Inkjet ink composition, ink set, and image forming method
Feb-11
I
EP 2 284 231 A2
Fujifilm Corporation
Aqueous ink composition, method of manufacturing composite particles, ink set and
image forming method
Feb-11
I
EP 2 287 258 A1
Fujifilm Corporation
Aqueous colorant dispersion, method of producing aqueous colorant dispersuion, and
aqueous ink for inkjet recording
Feb-11
H
EP 2 287 934 A2
Fujifilm Corporation
Columnar structure film and method of forming same, piezoelectric element, liquid
ejection apparatus and piezoelectric ultrasonic oscillator
Jan-11
I
US 2011 0001777 A1
Fujifilm Corporation
Azo compound, azo pigment, dispersion containing the azo compound or azo
pigment, coloring composition, ink for inkjet recording, ink tank for inkjet recording,
inkjet recording method and recorded material
Jan-11
H
US 2011 0001785 A1
Fujifilm Corporation
Image forming system
Jan-11
H
US 2011 0007107 A1
Fujifilm Corporation
High speed high resolution fluid ejection
Jan-11
H
US 2011 0007115 A1
Fujifilm Corporation
Perovskite oxide material, ferroelectric compound, piezoelectric body, piezoelectric
device, and liquid discharge device
Jan-11
I
US 2011 0011306 A1
Fujifilm Corporation
Azo pigments, pigment dispersion, coloring composition, and ink for inkjet recording
Jan-11
H
US 2011 0012973 A1
Fujifilm Corporation
Printed matter seasoning apparatus and method, and inkjet recording apparatus
Jan-11
I
US 2011 0018946 A1
Fujifilm Corporation
Azo compounds, azo pigments, and dispersion, coloring composition and ink for
inkjet recording containing the azo compounds or azo pigments, ink tank for inkjet
recording, inkjet recording method, and recorded products
Feb-11
I
US 2011 0025753 A1
Fujifilm Corporation
Inkjet ink composition, ink set, and image forming method
Feb-11
H
US 2011 0025807 A1
Fujifilm Corporation
Medium holding apparatus and image forming apparatus
Feb-11
I
US 2011 0037805 A1
Fujifilm Corporation
Ink set and image formation method
Feb-11
H
US 2011 0037812 A1
Fujifilm Corporation
Columnar structure film and method of forming same, piezoelectric element, liquid
ejection apparatus and piezoelectric ultrasonic oscillator
Feb-11
I
US 2011 0039027 A1
Fujifilm Corporation
Aqueous ink composition, method of manufacturing composite particles, ink set and
image forming method
Feb-11
H
US 2011 0043563 A1
Fujifilm Corporation
Inkjet recording apparatus and inkjet recording method
Feb-11
I
US 2011 0043566 A1
Fujifilm Corporation
Ink composition, ink set and image formation method
Feb-11
I
US 2011 0043578 A1
Fujifilm Corporation
Image forming method
Copyright © 2011 Pivotal Resources Limited
31
DIRECTIONS
Pivotal Resources
Month
Ref
Publication Number
Assignee/Applicant Name
Title
Feb-11
I
US 2011 0046275 A1
Fujifilm Corporation
Aqueous colorant dispersion, method of producing aqueous colorant dispersion, and
aqueous ink for inkjet recording
Jan-11
H
EP 2 269 826 A2
Fujifilm Dimatix Inc
Print head with thin membrane
Feb-11
H
EP 2 280 826 A2
Fujifilm Dimatix Inc
Cavity plate
Feb-11
H
EP 2 285 577 A1
Fujifilm Dimatix Inc
Ink jetting
Feb-11
H
EP 2 287 006 A1
Fujifilm Dimatix Inc
Adjustable mount printhead assembly
Jan-11
H
US 2011 0001780 A1
Fujifilm Dimatix, Inc.
Positioning jetting assemblies
Jan-11
H
US 2011 0007117 A1
Fujifilm Dimatix, Inc.
MEMS jetting structure for dense packing
Jan-11
H
WO 2011 002747 A2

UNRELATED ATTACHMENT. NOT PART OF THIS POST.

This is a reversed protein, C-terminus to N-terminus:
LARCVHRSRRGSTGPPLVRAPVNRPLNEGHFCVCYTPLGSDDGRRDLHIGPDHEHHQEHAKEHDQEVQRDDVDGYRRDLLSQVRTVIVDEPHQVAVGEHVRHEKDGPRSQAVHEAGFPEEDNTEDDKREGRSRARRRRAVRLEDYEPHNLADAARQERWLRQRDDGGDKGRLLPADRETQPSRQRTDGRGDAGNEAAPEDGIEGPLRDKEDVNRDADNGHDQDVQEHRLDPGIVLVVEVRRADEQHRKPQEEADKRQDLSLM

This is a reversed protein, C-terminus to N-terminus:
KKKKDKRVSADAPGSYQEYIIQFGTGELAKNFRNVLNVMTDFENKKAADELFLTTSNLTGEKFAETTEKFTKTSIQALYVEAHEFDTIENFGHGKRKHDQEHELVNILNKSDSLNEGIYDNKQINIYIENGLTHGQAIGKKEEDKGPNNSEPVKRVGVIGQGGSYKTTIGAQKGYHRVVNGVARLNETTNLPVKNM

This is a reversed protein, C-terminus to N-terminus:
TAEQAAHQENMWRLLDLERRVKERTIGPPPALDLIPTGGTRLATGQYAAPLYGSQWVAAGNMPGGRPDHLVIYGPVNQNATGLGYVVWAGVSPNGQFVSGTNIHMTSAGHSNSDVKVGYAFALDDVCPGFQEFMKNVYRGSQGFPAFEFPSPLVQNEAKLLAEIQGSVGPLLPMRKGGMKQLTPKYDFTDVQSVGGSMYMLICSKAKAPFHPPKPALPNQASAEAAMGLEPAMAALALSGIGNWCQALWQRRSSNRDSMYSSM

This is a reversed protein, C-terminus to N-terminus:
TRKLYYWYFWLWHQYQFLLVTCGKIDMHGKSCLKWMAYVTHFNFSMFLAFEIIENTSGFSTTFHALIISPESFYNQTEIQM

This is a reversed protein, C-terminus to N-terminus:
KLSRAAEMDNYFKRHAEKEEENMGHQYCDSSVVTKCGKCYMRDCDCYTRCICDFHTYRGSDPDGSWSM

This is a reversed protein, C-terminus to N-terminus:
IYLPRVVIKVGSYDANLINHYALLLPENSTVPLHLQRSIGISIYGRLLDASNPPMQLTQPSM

Fujifilm Dimatix, Inc.
Positioning jetting assemblies
Jan-11
H
WO 2011 005699 A2
Fujifilm Dimatix, Inc.
Mems jetting structure for dense packing
Feb-11
I
WO 2011 012872 A1
Fujifilm Imaging Colorants Limited
Phthalocyanines and their use in ink jet printing
Jan-11
I
US 2011 0014439 A1
Fujifilm Imaging Colorants Ltd
Ink, process and use
Jan-11
M
WO 2011 002457 A1
Hewlett Packard Development
Company, L.P.
Ink-jet overcoats including latex polymers and inorganic nano particles
Jan-11
H
WO 2011 005255 A1
Hewlett Packard Development
Company, L.P.
Printhead fabrication methods, printhead substrate assembly fabrication methods,
and printheads
Jan-11
H
WO 2011 005256 A1
Hewlett Packard Development
Company, L.P.
Printhead fabrication methods and printheads
Jan-11
H
WO 2011 010999 A1
Hewlett Packard Development
Company, L.P.
Inkjet printing system
Jan-11
H
WO 2011 011004 A1
Hewlett Packard Development
Company, L.P.
Accurate printing of a target colour
Jan-11
H
WO 2011 011012 A1
Hewlett Packard Development
Company, L.P.
Fluid dispensing apparatus and method thereof
Feb-11
H
WO 2011 014157 A1
Hewlett Packard Development
Company, L.P.
Fluid-ejection printhead die having an electrochemical cell
Feb-11
I
WO 2011 014173 A1
Hewlett Packard Development
Company, L.P.
Encapsulated pigments containing cross-linking agent
Feb-11
H
WO 2011 014180 A1
Hewlett Packard Development
Company, L.P.
Inkjet printhead and method employing central ink feed channel
Feb-11
M
WO 2011 014185 A1
Hewlett Packard Development
Company, L.P.
Inkjet ink and intermediate transfer medium for inkjet printing
Feb-11
I
WO 2011 014190 A1
Hewlett Packard Development
Company, L.P.
Phthalocyanines and naphthalocyanines with near-ir absorptions for inkjet inks
Feb-11
I
WO 2011 014196 A1
Hewlett Packard Development
Company, L.P.
Ink set with near infrared detection capability and method of using the same
Feb-11
H
WO 2011 016801 A1
Hewlett Packard Development
Company, L.P.
Fluid dispensing apparatus
Feb-11
I
WO 2011 022001 A1
Hewlett Packard Development
Company, L.P.
Ink-jet inks including inter-crosslinkable latex particles
Jan-11
M
US 2011 0003097 A1
Hewlett-Packard Company
High quality porous ink-jet media
Jan-11
M
US 2011 0008542 A1
Hewlett-Packard Company
Inkjet recording material
Jan-11
M
US 2011 0012955 A1
Hewlett-Packard Company
Ink-jet overcoat composition and related systems and methods
Jan-11
M
US 2011 0012974 A1
Hewlett-Packard Company